During this year’s Black History Month, the Northeast Regional Council of Carpenters is highlighting notable African American carpenters who stand out among their fellow Union Brothers and Sisters through volunteering and making a difference within their local communities.
Curtis Michael Banks, a 36-year-old Maryland resident and carpenter for the Northeast Regional Council of Carpenters’ (NRCC) Local 173 in Delaware, joined the union five years ago because he wanted a career that offered him the chance to give back and an opportunity for professional growth. After landing his first job on the non-union side of labor, Curtis was recommended by his employer to the NRCC.
Since joining the union, Banks has quickly excelled in his career. Upon his return from the annual 300 Hitters conference in Las Vegas, Curtis has continually has placed great emphasis on teaching and mentoring others. He consistently makes an effort to mentor apprentice carpenters on his job sites and teaches them how to work with dignity and respect while ensuring they learn their craft effectively.
“Whenever I have young men or women just starting out in the field, I always let them know that I’m here if they have any questions or concerns,” said Banks. “I want to teach them how to do things the ‘right way,’ not just as carpenters, but as people too. It’s very fulfilling to see how excited they become after completing a project using the knowledge they’ve learned.”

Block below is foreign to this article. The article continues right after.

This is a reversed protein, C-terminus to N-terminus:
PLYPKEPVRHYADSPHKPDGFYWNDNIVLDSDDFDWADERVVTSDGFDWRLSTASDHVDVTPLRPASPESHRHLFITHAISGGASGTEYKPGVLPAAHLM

After joining the Union, Curtis felt like he had the power to pave his own way in life, highlighting the Union’s alluring benefits and wages that help him and his family live a quality lives with a secure future.
“If you care about your work and put in the time, you truly can set yourself up for a very successful career,” said the journeyman carpenter. “I’ve held leadership positions on construction jobs for several companies prior to joining the union carpenters, but none of them provided the recognition and appreciation of the work you put in like with the Carpenters Union.”
When Curtis isn’t working or mentoring, he volunteers his time to give back to his community. On Saturday mornings, Curtis and his family help to donate food to less fortunate families, often packing and delivering food to different neighborhoods throughout Maryland to assist strangers that are struggling to put food on the table.
“Because of important figures like Dr. Martin Luther King and Rosa Parks, we are able to look back at leaders in history and dissect how we all can become leaders within our own communities,” said Curtis. “I believe Black History Month is important because it offers us the chance as African Americans and people to reflect on how we all intermingle in our society. We all have the opportunity to progress in our careers and do everything in our power to better ourselves and others.”